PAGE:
I am preparing (offline) a rather long (didactic) answer to a certain (very short) question on StackExchange Mathematics. Since I am yet unable to see to the end of the answer, and what I have is already over 20k characters, I started wondering whether there is an upper limit on the size of an answer. I looked through the help: no mention of any size limit. Searching Mathematics meta
I found only one question Is this the longest answer on the site? about lengths of answers.
A comment to this question mentions an upper limit of 30,000 characters, without giving away the source of this information. But then the very next comment points out an answer which consists of cca 54k characters. So, is there a set size limit or not? Also, is there an upper limit on the size and number of figures in an answer (or for that matter, in a question)? I also searched far and wide to find any information about this, thinking up lots of different queries, but without success. And, in case there are upper limits on the character count and, say, the total size (in bytes) of figures in an answer, can I break up a very long answer into several shorter answers, so that I can discuss, in several installments, everything about the question which I am answering that my mathematical heart desires?

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    $\begingroup$ 30,000, according to this fairly recent question on Meta Stack Exchange. $\endgroup$ May 30 '16 at 17:36
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    $\begingroup$ Here is an official confirmation. $\endgroup$ May 30 '16 at 17:55
  • $\begingroup$ I would assume 30,000 characters. There really are some answers with more characters than that, it is something of a mystery as to how those happened. The people who wrote them do not seem to know anything special that they did at the time. I run into the limit sometimes when pasting in a long computer output. As usual: if this is really important in some way, put an answer here, but have available a longer Latex document, on a website or emailed to those who request it. $\endgroup$
    – Will Jagy
    May 30 '16 at 17:58
  • $\begingroup$ I just ctrl-A ctrl-C ctrl-V'ed the purportedly ~54k answer, and wc counts just 16313 bytes. I suspect some similar overcounting happens for other answers apparently above the limit. $\endgroup$ May 30 '16 at 18:06
  • $\begingroup$ @Daniel Fischer - Thank you, it is fine to know for sure. But how about a series of answers, each of them under the limit? $\endgroup$
    – chizhek
    May 30 '16 at 18:23
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    $\begingroup$ Generally, no. Each answer is supposed to stand on its own. And the platform isn't made for texts that long. It might be tolerated nevertheless, but don't rely on that. $\endgroup$ May 30 '16 at 18:28
  • $\begingroup$ @DanielFischer right, the tentative conclusion at my earlier question was that the system adds apparent size (as in the reported 54k) for the number of distinct Latex blocks. I suspect chizhek is thinking in terms of the grief he got for multiple edits on mathoverflow.net/questions/3269/… $\endgroup$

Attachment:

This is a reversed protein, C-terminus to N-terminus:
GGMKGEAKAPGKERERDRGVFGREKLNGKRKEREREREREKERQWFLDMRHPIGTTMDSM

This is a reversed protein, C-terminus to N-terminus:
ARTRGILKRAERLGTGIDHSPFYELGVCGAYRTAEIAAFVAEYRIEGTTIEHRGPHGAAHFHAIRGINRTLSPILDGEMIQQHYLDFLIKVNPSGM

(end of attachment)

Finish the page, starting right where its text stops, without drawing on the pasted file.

– Will Jagy
    May 30 '16 at 18:29
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    $\begingroup$ The discrepancy between the 30000 character limit and the 50000+ character answer is largely due to the way data is actually stored in the SEDE. I've provided a new answer there that explains this in more detail. $\endgroup$
    – user642796
    May 30 '16 at 18:45
  • $\begingroup$ I posted the first installment of my intended answer (to a barely alive question) here. Size 29680 characters. $\endgroup$
    – chizhek
    Jun 3 '16 at 17:44
  • $\begingroup$ @chizhek: Wow, that looks awesome! I've only read the first few screens, but I liked what I saw, and the attractive diagrams really help to illuminate the nature of these functions. However, SE isn't really the venue for posts like that. More focused, concise answers are preferred; your essay is more suited to a blog. So don't be surprised if you get a few comments telling you to get a blog. :) $\endgroup$
    – PM 2Ring
    Jun 4 '16 at 6:41
  • $\begingroup$ FWIW, I once ran into the length limit, in my answer to a problem involving geodesics. After showing an exact spherical solution and then a numerical method to get the desired ellipsoidal solution, there was no room to post my code implementing the algorithms. I was not pleased. :( $\endgroup$
    – PM 2Ring
    Jun 4 '16 at 6:43
  • $\begingroup$ @PM 2Ring - I do not want to blow my anonymity, so a personal blog is a no-go. Putting a PDF file on a server would have the same effect. Besides, both methods may result in broken links, in time. I would much prefer if I could upload a PDF document to StackExchange Mathematics, like I can upload a PNG image, and then give in my post a link to it. Such a document would be accessible as long as my SE Math account would exist, which I suppose would be as long as StackExchange would last. $\endgroup$
    – chizhek
    Jun 6 '16 at 6:50

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